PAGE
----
Officer Derek Chauvin “had to know” he was squeezing the life out of George Floyd as the Black man cried over and over that he couldn’t breathe and finally fell silent, a prosecutor at the trial murder trial told the jury.
“Use your common sense. Believe your eyes. What you saw, you saw,” Steve Schleicher said, referring to the bystander video of Floyd pinned to the pavement.
Chauvin attorney Eric Nelson countered by arguing that Chauvin did what any “reasonable” police officer would have done after finding himself in a “dynamic” and “fluid” situation involving a large man struggling with three officers.
What are the defence and prosecution’s positions?
The duelling arguments got underway, with Minneapolis on edge after Floyd’s death last spring set off protests in the city and across the US that at times turned violent.
The defence contends not only that Chauvin acted reasonably but that the 46-year-old Floyd died of heart disease and illegal drug use, not Chauvin’s actions.
Prosecutor Jerry Blackwell had the final word, offering the state’s rebuttal argument. The prosecutor said that the questions about the use of force and cause of death are “so simple that a child can understand it.”
“In fact, a child did understand it, when the 9-year-old girl said, ‘Get off of him,’” Blackwell said, referring to a young witness who objected to what she saw. “That’s how simple it was. `Get off of him.’ Common sense.”
Under the law, police are given certain latitude to use force, and their actions are supposed to be judged according to what a “reasonable officer” in the same situation would have done — a point the defence stressed repeatedly.
Attorneys and witnesses have used the words “reasonable” or “unreasonable” often at the trial.
Chauvin’s defence attorney put the concept at the centre of his closing argument Monday – the last time jurors will hear from him before they begin deliberating.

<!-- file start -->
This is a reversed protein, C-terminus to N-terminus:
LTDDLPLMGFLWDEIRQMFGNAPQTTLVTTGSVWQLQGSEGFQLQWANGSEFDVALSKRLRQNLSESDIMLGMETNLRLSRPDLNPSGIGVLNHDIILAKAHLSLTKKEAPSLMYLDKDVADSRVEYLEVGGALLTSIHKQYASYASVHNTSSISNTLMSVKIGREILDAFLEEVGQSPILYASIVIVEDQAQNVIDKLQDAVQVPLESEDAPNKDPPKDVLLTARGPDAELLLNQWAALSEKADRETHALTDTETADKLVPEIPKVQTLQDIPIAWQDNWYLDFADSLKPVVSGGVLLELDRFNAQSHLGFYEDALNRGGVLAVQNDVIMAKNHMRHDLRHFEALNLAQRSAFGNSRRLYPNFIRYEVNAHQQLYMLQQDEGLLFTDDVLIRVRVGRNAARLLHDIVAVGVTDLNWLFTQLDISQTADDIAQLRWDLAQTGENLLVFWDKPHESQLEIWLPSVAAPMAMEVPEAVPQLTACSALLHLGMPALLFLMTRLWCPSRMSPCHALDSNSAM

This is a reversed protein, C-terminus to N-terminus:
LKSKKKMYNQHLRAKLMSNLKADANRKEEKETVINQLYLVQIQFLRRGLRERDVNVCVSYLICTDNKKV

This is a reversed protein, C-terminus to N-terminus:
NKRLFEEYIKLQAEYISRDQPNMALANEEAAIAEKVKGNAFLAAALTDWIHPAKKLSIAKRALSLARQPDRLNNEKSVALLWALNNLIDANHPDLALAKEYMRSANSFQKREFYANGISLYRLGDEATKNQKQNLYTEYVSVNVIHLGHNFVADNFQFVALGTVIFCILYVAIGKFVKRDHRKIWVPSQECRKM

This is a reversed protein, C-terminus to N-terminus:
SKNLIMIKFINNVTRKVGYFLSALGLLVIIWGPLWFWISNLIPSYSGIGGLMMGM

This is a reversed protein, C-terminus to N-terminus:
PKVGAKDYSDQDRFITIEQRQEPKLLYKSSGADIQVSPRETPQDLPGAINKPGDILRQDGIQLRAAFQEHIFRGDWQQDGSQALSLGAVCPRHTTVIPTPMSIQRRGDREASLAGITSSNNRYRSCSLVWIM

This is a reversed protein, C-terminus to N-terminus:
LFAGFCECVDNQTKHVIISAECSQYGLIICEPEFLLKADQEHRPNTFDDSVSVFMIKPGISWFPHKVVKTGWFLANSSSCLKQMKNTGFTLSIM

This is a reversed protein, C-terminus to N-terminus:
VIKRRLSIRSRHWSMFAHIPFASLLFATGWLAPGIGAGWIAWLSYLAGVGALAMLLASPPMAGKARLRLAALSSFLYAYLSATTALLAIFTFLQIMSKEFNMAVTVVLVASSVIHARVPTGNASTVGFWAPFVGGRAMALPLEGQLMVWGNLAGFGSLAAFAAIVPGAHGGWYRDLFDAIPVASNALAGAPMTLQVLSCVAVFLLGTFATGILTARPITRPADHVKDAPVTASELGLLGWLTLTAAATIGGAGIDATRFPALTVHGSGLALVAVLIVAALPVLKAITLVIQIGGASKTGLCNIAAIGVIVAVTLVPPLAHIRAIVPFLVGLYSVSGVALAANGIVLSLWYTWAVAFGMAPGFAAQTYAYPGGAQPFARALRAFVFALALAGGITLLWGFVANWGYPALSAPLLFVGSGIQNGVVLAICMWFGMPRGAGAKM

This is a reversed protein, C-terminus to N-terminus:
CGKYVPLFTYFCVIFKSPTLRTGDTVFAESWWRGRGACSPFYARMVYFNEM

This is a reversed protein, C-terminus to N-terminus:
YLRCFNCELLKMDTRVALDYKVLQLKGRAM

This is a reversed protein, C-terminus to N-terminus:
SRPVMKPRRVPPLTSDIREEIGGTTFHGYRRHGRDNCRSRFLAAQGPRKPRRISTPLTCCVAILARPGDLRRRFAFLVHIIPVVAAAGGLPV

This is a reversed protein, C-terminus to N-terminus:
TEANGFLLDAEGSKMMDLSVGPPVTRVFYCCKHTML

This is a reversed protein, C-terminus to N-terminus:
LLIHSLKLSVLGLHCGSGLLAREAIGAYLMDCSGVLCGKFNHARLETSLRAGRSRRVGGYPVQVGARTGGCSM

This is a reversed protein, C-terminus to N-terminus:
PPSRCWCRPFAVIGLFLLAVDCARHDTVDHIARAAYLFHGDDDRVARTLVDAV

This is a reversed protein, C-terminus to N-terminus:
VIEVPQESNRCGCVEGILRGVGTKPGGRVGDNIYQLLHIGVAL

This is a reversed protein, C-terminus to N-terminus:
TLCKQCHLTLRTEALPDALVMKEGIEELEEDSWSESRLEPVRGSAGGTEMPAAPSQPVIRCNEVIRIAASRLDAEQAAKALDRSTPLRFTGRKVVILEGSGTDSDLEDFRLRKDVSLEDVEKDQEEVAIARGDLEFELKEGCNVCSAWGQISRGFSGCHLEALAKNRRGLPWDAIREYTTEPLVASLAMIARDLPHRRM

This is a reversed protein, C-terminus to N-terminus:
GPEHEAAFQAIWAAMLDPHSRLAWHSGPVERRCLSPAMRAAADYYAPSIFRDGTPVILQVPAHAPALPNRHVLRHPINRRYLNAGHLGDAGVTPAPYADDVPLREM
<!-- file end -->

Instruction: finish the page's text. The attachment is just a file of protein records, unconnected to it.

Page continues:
This is no coincidence as the concept of reasonableness has been crucial at trials of officers ever since the landmark Graham v. Connor ruling 32 years ago by the US Supreme Court.
Chauvin’s lawyer asked the jury to find Chauvin “not guilty of all counts.”
What criteria was set at the Graham v. Connor ruling?
Before the Graham v. Connor ruling in 1989, lower courts were often at odds about how to determine whether an officer on trial used an unreasonable, and therefore illegal, amount of force.
Graham v. Connor involved a 1984 arrest in North Carolina in which officers manhandled diabetic Dethorne Graham, brushing off his pleas for treatment when he said he was having a potentially deadly insulin reaction.
It bore some similarities to the arrest of Floyd last May 25, when Floyd repeatedly said he couldn’t breathe as Chauvin, who is white, kneeled on the Black man’s neck for nearly 9 1/2 minutes.
In its unanimous opinion written by Chief Justice William Rehnquist, the court said whether an officer used a proper level of force had to be viewed from the officer’s perspective.
“The ‘reasonableness’ of a particular use of force must be judged from the perspective of a reasonable officer on the scene, rather than with the 20/20 vision of hindsight,” Rehnquist wrote.
That means jurors must not consider what they would have done in Chauvin’s shoes, but rather, what any reasonable officer would have done under the same circumstances.
Among the implications of Graham v. Connor was that an officer’s actions leading to a suspect’s death may be legal if the officer believed his or her life was at risk — even if, in hindsight, it becomes clear there was no such danger.
The assertion that an officer’s perception of fear could trump the actual danger has led to the acquittals of many officers over the years.